BTW -
    (CCA) is the maximum amperes that can be continuously removed from a battery for 30 seconds at 0°F before its voltage drops to unusable levels. A 550 CCA battery can supply 550 amperes for 30 seconds at 0°F.

    (Reserve capacity) is the number of minutes a battery can maintain a useful voltage under a 25 ampere discharge. The higher the minute rating, the greater the battery's ability to run lights, pumps, inverters, and electronics for a longer period before recharging is necessary. The 25 Amp. Reserve Capacity Rating is more realistic than Amp-Hour or CCA as a measurement of capacity for deep cycle service. Batteries promoted on their high Cold Cranking Ratings are easy and inexpensive to build. The market is flooded with them, however their Reserve Capacity, Cycle Life (the number of discharges and charges the battery can deliver) and Service life are poor. Reserve Capacity is difficult and costly to engineer into a battery and requires higher quality cell materials.

    This might help. I run the same batteries in my plow trucks as I do in my boat. They are a good mix of reserve capacity and have a ok CCA. they are more expensive but work ok.
    Last edited: Jan 29, 2009
  11. dookits13

    dookits13 Junior Member
    from NE ohio
    Messages: 2

    WOW! thanks

    a lot of info.. great yes i am newer to the buisness and all this info is much neede . i like to learn as much as possible.!! while reading your replys i thought of some things that might help narrow it down. i have noticed that while plowing bigger areas- parking lots- while my rpm's are higher . it does not lose power , however while doing drives it almost always does??? which may point to the alternator?? if i do upgrade my alt. is there any other modifications i need to make to my truck ??? thanks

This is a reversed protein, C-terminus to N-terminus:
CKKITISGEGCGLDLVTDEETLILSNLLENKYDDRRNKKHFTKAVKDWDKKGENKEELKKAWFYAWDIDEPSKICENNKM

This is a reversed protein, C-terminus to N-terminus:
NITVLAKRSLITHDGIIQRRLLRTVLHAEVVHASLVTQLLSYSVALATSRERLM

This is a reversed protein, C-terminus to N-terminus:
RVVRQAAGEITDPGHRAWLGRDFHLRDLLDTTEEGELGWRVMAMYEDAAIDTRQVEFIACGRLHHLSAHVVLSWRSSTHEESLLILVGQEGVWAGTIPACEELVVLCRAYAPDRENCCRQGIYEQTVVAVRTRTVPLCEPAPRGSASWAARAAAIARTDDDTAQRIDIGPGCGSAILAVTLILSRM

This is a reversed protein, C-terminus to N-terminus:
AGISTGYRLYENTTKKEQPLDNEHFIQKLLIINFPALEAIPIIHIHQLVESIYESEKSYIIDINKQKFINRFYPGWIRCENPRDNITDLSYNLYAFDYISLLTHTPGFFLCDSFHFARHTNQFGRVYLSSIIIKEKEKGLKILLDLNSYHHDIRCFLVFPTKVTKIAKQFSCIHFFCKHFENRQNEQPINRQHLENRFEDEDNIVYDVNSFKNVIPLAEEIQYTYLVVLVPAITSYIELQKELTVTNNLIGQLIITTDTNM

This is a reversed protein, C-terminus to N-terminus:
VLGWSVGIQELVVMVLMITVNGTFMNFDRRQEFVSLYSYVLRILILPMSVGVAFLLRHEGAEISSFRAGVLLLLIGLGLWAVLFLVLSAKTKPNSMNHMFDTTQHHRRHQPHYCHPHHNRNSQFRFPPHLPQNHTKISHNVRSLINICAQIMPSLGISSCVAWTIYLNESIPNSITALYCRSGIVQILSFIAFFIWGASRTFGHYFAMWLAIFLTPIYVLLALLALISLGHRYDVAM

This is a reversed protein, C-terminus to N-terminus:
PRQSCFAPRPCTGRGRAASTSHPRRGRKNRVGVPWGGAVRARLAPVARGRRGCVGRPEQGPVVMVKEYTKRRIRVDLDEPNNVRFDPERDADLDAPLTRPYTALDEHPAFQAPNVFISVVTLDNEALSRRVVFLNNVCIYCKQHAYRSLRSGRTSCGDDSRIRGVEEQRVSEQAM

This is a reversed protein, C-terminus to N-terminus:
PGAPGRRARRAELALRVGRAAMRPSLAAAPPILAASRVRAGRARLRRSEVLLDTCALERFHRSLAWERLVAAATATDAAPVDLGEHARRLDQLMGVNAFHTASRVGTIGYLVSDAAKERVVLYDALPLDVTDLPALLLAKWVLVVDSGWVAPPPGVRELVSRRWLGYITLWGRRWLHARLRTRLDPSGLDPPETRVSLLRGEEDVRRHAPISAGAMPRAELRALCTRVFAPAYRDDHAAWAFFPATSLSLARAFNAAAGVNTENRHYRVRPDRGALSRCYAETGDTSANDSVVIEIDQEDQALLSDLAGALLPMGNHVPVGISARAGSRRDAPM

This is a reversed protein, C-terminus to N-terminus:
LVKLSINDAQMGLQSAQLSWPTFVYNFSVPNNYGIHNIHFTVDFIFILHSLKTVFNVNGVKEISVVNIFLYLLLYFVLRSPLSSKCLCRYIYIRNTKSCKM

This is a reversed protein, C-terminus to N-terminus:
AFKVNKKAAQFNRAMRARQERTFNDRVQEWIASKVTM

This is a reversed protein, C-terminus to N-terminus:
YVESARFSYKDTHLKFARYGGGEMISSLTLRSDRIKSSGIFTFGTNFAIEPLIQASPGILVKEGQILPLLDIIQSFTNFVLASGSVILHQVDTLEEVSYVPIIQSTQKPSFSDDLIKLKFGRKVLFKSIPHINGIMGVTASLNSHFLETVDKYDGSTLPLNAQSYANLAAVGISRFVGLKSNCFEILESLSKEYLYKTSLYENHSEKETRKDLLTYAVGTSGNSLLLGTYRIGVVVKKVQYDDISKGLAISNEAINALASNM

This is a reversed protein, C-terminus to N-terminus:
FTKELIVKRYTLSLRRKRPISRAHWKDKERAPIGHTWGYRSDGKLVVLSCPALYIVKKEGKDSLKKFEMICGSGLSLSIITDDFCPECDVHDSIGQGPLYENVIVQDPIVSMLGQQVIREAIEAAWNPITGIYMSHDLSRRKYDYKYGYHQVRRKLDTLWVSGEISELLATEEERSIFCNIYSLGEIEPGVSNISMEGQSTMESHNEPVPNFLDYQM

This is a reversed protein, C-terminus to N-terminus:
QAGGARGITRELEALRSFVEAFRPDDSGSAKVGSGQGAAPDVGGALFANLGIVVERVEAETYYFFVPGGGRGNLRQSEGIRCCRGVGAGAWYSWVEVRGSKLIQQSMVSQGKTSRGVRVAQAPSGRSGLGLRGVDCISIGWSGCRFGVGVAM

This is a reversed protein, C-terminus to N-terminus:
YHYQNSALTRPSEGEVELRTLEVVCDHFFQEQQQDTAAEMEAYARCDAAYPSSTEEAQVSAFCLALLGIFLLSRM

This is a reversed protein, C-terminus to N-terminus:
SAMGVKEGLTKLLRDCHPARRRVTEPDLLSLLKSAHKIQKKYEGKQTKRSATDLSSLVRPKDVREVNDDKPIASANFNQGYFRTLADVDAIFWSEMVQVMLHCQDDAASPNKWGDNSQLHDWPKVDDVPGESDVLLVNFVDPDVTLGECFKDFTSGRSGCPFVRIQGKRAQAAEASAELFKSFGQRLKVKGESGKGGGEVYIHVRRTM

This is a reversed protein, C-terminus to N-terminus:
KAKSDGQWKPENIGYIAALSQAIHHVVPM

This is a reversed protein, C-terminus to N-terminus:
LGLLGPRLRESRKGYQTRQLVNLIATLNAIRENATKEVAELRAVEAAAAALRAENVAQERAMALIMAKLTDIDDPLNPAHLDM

12. no lead

    no lead PlowSite.com Addict
    Messages: 1,308

    larger alt for sure. 2 batteries is the way to go. max power all the time.
  13. MickiRig1

    MickiRig1 PlowSite Veteran
    Messages: 3,617

    If you don't have a dash volt gage install one. Watch where it is when the truck is fully charged and not plowing. Keep an eye on the gage as you plow. Your battery / batteries can be huge but if the alternator is not putting out enough to maintain the voltage. You may have to upgrade it or replace it. Keep in mind an alternator only puts out it's rated amps at 2k rpm +. At near idle speeds it only puts out 1/3 of it's rating at best. If you can't afford to throw parts at it, consider plowing in low range for now. The RPM is a lot higher hence higher amp output. Put a white paint dot or line at the voltage on the gage that you notice the truck is about to stall. ( this is the voltage the computer & coil needs to operate ) When it reaches this voltage you know you need to ride around the place and recharge a while. Maybe doing a lot of long pushes without using the pump all the time.
    Do radius plowing, push toward the end and lift and go around without stopping. Clean it all up after you have charged up.
    Like I said above search charging, there are hours of reading on it.